- Catch and release season is December 1 through March 31. During this season, possession of any trout is prohibited.
- During catch and release season, possession of bait is prohibited. Artificial lures other than single hook artificial flies, spinners and spoons is prohibited. The use of one dropper fly with one single hook, separated from a legal lure by a length of a line, is permissible.
- Open season is April 1 through November 30. Creel limits apply.
- The daily creel limit during open season is five trout per person for general streams and two trout per child on children’s streams.
- Possession of more than the daily creel limit is prohibited, regardless of whether trout are fresh, stored in an ice chest, in a vehicle, or otherwise preserved.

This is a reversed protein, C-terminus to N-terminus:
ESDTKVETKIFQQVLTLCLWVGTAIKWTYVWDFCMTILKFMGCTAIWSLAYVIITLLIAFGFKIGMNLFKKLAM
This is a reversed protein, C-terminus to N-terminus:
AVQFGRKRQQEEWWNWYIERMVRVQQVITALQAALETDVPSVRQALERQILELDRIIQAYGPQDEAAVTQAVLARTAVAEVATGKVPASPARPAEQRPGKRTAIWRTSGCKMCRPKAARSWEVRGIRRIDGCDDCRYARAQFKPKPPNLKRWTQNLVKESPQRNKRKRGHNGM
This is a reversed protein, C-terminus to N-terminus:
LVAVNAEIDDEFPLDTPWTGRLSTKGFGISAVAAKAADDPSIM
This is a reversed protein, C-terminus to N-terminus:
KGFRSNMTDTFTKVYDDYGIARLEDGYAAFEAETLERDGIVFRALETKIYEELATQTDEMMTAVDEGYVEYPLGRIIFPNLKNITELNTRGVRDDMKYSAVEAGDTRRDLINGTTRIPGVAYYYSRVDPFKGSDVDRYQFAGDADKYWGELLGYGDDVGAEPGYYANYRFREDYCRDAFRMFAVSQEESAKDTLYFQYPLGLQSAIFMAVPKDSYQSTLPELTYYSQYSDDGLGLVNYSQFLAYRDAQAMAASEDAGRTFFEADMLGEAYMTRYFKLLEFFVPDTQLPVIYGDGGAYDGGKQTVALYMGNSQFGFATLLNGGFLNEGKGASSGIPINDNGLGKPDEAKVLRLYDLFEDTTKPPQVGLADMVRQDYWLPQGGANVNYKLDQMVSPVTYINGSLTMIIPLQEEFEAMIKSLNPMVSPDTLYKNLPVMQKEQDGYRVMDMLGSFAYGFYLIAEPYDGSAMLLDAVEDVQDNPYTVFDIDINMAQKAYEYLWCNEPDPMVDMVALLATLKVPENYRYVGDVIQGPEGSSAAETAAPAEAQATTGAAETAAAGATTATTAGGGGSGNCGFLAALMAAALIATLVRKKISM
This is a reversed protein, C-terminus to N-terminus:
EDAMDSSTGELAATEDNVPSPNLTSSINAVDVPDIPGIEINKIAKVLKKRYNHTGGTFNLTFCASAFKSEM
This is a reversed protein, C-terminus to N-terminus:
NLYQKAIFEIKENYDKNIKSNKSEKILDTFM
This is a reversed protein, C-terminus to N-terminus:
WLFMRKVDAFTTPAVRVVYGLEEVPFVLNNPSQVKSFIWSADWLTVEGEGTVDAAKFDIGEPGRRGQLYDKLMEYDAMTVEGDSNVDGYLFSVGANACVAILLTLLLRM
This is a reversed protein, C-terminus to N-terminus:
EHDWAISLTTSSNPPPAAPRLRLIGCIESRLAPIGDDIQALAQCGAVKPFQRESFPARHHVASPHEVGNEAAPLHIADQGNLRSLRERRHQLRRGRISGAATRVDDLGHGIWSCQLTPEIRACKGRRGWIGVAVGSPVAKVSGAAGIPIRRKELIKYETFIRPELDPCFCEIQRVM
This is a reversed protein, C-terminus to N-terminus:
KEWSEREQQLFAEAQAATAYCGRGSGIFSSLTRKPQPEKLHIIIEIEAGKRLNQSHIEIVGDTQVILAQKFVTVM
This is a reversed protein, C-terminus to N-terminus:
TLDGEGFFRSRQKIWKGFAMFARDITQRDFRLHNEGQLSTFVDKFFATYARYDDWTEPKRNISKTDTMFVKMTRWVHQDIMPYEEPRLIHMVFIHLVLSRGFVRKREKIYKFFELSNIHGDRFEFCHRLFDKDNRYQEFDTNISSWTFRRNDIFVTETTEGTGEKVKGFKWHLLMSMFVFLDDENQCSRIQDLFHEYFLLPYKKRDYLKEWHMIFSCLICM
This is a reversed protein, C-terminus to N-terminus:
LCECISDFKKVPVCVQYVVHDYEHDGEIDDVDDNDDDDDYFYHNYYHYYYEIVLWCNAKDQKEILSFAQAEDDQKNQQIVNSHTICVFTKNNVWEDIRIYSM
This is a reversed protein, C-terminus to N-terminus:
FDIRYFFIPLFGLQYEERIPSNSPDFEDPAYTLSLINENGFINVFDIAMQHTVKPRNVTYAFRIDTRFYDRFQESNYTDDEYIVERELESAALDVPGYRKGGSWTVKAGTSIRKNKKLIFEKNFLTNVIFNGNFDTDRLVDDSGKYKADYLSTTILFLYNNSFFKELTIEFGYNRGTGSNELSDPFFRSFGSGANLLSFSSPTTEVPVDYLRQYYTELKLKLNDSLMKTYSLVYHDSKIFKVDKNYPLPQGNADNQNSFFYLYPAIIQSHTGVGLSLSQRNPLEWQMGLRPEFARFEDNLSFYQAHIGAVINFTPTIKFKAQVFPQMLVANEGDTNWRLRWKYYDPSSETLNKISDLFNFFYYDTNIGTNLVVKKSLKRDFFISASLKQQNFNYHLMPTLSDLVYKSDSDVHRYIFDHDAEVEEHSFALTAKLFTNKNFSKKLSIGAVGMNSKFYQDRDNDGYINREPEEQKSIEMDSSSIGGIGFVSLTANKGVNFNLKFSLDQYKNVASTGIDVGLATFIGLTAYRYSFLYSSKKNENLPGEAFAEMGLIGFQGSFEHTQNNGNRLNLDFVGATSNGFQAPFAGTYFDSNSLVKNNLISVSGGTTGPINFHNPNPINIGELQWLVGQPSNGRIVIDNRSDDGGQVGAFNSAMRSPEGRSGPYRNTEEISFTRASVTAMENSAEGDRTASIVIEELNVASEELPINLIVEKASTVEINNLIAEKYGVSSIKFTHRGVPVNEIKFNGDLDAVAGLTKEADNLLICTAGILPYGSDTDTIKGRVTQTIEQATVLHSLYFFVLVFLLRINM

- Fishing is permitted with one hand-held rod and single hook only.
Editor’s Note: This article is meant to serve as a helpful guide, but remember, it is your responsibility to know all the current laws and have the correct licenses. Click here to learn more.
Are the laws for trout fishing different in the GSMNP?
The laws in the Great Smoky Mountains National Park are different from outside the park, where fishing is permitted year round in open waters.
The official fishing hours remain the same as above. The size limit in the park for all three types of trout is a minimum of seven inches.
You may only possess five fish total of any type except rock bass, whether those fish were caught that day or caught previously and stored on ice or otherwise preserved.
You can catch up to 20 rock bass. Stop fishing once you reach the limit.
Other national park rules and regulations are listed below: